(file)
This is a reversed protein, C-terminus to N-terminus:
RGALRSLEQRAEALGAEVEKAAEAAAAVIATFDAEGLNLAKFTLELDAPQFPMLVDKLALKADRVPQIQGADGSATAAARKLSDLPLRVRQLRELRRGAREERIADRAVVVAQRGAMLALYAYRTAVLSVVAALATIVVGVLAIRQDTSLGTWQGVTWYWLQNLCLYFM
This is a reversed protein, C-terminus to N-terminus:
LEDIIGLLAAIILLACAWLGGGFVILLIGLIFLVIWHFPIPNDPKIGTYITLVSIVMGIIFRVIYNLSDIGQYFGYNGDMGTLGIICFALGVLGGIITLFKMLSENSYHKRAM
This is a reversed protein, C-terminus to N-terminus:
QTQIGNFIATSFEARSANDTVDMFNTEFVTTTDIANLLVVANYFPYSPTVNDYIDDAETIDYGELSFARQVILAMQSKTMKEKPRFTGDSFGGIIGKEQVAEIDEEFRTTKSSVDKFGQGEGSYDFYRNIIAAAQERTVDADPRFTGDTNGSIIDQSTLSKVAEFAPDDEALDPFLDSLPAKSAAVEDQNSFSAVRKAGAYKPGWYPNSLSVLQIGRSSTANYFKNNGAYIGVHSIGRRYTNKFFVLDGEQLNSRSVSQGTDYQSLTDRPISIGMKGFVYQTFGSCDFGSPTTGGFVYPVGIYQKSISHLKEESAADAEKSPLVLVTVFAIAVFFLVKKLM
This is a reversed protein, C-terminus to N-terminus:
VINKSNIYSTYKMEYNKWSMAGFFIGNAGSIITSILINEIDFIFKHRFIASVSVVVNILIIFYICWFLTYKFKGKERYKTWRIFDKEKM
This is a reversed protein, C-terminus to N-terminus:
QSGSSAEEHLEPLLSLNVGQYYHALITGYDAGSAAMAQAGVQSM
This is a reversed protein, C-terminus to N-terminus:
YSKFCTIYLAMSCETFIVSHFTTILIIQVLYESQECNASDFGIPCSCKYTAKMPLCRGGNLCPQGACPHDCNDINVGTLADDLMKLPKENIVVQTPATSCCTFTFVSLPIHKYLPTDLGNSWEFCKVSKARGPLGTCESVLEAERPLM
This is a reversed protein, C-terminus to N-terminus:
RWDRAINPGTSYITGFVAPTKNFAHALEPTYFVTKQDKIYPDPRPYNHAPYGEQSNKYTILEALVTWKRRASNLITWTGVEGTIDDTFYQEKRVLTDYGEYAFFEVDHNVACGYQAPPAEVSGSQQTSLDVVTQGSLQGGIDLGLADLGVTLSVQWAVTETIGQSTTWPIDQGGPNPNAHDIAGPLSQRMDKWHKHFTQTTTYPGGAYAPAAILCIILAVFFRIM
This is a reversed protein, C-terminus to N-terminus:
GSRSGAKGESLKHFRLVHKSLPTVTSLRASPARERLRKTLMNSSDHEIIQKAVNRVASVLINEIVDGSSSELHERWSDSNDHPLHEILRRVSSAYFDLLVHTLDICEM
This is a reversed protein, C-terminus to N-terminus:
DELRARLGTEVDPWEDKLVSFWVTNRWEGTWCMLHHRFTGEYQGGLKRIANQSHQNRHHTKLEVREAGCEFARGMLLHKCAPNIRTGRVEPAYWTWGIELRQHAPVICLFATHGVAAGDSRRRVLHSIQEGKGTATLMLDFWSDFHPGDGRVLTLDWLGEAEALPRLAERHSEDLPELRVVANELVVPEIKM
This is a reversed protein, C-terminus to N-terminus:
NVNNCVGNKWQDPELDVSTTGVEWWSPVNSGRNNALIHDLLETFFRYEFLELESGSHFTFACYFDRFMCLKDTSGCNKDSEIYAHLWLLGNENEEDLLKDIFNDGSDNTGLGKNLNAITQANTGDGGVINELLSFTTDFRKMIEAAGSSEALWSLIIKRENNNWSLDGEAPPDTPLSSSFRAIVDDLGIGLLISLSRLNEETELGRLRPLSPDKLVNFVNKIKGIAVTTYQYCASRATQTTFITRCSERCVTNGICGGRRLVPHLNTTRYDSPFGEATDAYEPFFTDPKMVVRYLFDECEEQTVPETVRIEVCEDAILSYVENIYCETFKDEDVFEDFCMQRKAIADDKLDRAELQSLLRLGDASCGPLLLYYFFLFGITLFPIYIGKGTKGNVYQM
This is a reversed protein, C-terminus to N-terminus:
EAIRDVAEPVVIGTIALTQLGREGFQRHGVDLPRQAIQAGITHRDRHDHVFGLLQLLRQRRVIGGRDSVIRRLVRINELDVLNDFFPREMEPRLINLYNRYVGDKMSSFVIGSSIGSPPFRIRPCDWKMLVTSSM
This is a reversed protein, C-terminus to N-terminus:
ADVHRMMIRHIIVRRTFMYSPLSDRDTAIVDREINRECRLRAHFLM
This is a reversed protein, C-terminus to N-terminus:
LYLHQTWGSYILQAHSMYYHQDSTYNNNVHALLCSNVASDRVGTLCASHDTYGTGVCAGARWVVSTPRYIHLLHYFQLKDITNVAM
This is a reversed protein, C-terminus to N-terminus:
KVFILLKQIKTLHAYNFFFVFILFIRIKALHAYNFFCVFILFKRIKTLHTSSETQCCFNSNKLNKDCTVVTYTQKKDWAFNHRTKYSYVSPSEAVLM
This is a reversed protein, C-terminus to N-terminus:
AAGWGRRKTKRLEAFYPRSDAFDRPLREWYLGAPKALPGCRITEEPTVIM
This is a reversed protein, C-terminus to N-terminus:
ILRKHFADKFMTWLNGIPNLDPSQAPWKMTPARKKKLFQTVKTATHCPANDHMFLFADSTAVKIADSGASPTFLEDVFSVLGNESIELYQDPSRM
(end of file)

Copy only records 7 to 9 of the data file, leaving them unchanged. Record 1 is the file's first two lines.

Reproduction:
This is a reversed protein, C-terminus to N-terminus:
RWDRAINPGTSYITGFVAPTKNFAHALEPTYFVTKQDKIYPDPRPYNHAPYGEQSNKYTILEALVTWKRRASNLITWTGVEGTIDDTFYQEKRVLTDYGEYAFFEVDHNVACGYQAPPAEVSGSQQTSLDVVTQGSLQGGIDLGLADLGVTLSVQWAVTETIGQSTTWPIDQGGPNPNAHDIAGPLSQRMDKWHKHFTQTTTYPGGAYAPAAILCIILAVFFRIM
This is a reversed protein, C-terminus to N-terminus:
GSRSGAKGESLKHFRLVHKSLPTVTSLRASPARERLRKTLMNSSDHEIIQKAVNRVASVLINEIVDGSSSELHERWSDSNDHPLHEILRRVSSAYFDLLVHTLDICEM
This is a reversed protein, C-terminus to N-terminus:
DELRARLGTEVDPWEDKLVSFWVTNRWEGTWCMLHHRFTGEYQGGLKRIANQSHQNRHHTKLEVREAGCEFARGMLLHKCAPNIRTGRVEPAYWTWGIELRQHAPVICLFATHGVAAGDSRRRVLHSIQEGKGTATLMLDFWSDFHPGDGRVLTLDWLGEAEALPRLAERHSEDLPELRVVANELVVPEIKM